A decade of relative stability is at risk from rising polarisation over the delayed organisation of elections and President Joseph Kabila’s determination to stay in power beyond his constitutional time limit in December 2016. Crisis Group is alerting policymakers to the threat of popular violence, harsh crackdowns by the security forces and the continued threats posed by existing and emerging armed groups. Through advocacy based on field-researched analysis of national and local political dynamics and regional diplomacy, we seek to persuade domestic rivals to compromise in their disputes, to create a consensus among stakeholders on a transition to credible elections, and to persuade African and Western powers to coordinate their efforts to end the Congolese crisis.
Angry demonstrations hit Kinshasa in September as President Kabila’s aim to stay in power beyond a 19 December constitutional deadline became clearer. Regional and international actors must use diplomatic and financial levers to bring about credible democratic elections and to reverse the DRC's worsening spiral of violence.
Originally published in Independent Online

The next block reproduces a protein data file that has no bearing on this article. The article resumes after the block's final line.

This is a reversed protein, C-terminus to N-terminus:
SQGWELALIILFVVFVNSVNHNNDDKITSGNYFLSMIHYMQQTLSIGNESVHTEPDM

As insecurity persisted in multiple areas, politico-religious movement in Kongo Central province and M23 rebels in east re-emerged. Death 1 Feb of Etienne Tshisekedi, leader of opposition party Union of Democracy and Social Progress (UDPS) and main opposition coalition Rassemblement, led to suspension of talks between ruling majority and opposition on implementation of 31 Dec 2016 agreement on arrangements until elections. Disagreement focused on PM nomination procedure: Rassemblement claimed Etienne Tshisekedi, in letter delivered to Kabila 20 Feb, proposed his son Felix for PM, while Kabila argued to Catholic Church (CENCO) that future Rassemblement leader should present him with list of candidates. Electoral commission (CENI) by late Feb had registered 15mn voters, having covered about half of national territory. In east, security situation remained volatile due to recurring ethnic violence and re-emergence of M23 rebels. In N Kivu province, ethnic Nande Mai Mai Mazembe militias attacked Hutu villages including Kikuku village 3 Feb, killing nine people, and Kyaghala village 18 Feb, killing at least 25; authorities 7 Feb arrested self-proclaimed leader of Mai Mai Corps du Christ militia in Butembo. Army clashed with M23 rebels 20-22 Feb close to Bunagana, Rutshuru territory, N Kivu, claimed it killed sixteen rebels; Ugandan army 23 Feb said it was holding 44 M23 rebels who fled clashes in camp at Kisoro in SW. In Ituri province, Front for Patriotic Resistance in Ituri (FRPI) militiamen attacked army position in Kaswara village, killing two soldiers. In Kasai Central province in centre, army clashed with Kamwina Nsapu militia 9 and 13 Feb in Tshimbulu village, Dibaya territory, killing 101 rebels; Kamwina Nsapu followers 16 Feb burnt down govt buildings and authorities’ private properties in Tshitadi village, near Kazumba town. In south, fighting between Pygmy and Bantu militias continued: Bantu militia 5 Feb attacked Mondé village, Tanganyika province, killing 30. In west, following clashes late Jan between security forces and Bundu Dia Mayala (BDM) and Bundu Dia Kongo (BDK) politico-religious movements in Kongo Central province, security forces 13 Feb raided home of BDM leader MP Ne Mwando Nsemi in Kinshasa, killing at least four BDM followers but failing to arrest Nsemi; standoff at residence continued end-month.